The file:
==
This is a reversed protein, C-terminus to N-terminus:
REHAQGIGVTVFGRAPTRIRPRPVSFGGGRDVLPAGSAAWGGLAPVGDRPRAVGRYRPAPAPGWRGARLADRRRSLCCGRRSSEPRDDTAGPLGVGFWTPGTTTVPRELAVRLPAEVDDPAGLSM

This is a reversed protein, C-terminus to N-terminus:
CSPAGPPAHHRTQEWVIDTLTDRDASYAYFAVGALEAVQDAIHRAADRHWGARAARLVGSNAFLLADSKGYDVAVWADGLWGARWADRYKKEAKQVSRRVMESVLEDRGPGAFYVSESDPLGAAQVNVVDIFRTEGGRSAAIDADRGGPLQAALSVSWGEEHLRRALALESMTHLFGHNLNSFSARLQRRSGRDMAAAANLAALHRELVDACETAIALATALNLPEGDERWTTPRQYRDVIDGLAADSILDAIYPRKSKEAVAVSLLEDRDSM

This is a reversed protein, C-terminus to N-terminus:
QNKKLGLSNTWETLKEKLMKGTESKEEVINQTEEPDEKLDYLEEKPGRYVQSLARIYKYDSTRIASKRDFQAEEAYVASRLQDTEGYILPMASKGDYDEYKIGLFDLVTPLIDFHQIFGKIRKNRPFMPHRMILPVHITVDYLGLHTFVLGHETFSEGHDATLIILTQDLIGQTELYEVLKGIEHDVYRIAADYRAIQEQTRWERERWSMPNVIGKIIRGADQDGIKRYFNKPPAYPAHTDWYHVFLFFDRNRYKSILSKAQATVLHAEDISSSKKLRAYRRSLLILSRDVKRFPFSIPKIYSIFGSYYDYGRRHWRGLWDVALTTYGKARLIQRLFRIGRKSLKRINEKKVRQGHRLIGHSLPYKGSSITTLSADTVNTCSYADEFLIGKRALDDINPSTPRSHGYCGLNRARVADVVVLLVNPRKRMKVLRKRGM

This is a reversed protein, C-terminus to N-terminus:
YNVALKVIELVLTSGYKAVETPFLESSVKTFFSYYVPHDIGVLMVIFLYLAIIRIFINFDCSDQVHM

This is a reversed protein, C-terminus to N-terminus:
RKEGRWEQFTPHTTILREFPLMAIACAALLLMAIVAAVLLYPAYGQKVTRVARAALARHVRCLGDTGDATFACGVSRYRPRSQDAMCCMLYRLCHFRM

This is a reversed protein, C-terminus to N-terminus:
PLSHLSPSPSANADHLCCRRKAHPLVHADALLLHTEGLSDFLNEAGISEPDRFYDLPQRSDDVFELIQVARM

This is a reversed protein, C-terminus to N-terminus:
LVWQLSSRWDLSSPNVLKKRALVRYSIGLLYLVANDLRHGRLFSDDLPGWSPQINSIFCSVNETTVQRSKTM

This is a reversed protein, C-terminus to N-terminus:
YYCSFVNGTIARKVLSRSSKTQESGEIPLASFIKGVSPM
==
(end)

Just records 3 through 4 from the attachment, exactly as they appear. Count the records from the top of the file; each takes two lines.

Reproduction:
This is a reversed protein, C-terminus to N-terminus:
QNKKLGLSNTWETLKEKLMKGTESKEEVINQTEEPDEKLDYLEEKPGRYVQSLARIYKYDSTRIASKRDFQAEEAYVASRLQDTEGYILPMASKGDYDEYKIGLFDLVTPLIDFHQIFGKIRKNRPFMPHRMILPVHITVDYLGLHTFVLGHETFSEGHDATLIILTQDLIGQTELYEVLKGIEHDVYRIAADYRAIQEQTRWERERWSMPNVIGKIIRGADQDGIKRYFNKPPAYPAHTDWYHVFLFFDRNRYKSILSKAQATVLHAEDISSSKKLRAYRRSLLILSRDVKRFPFSIPKIYSIFGSYYDYGRRHWRGLWDVALTTYGKARLIQRLFRIGRKSLKRINEKKVRQGHRLIGHSLPYKGSSITTLSADTVNTCSYADEFLIGKRALDDINPSTPRSHGYCGLNRARVADVVVLLVNPRKRMKVLRKRGM

This is a reversed protein, C-terminus to N-terminus:
YNVALKVIELVLTSGYKAVETPFLESSVKTFFSYYVPHDIGVLMVIFLYLAIIRIFINFDCSDQVHM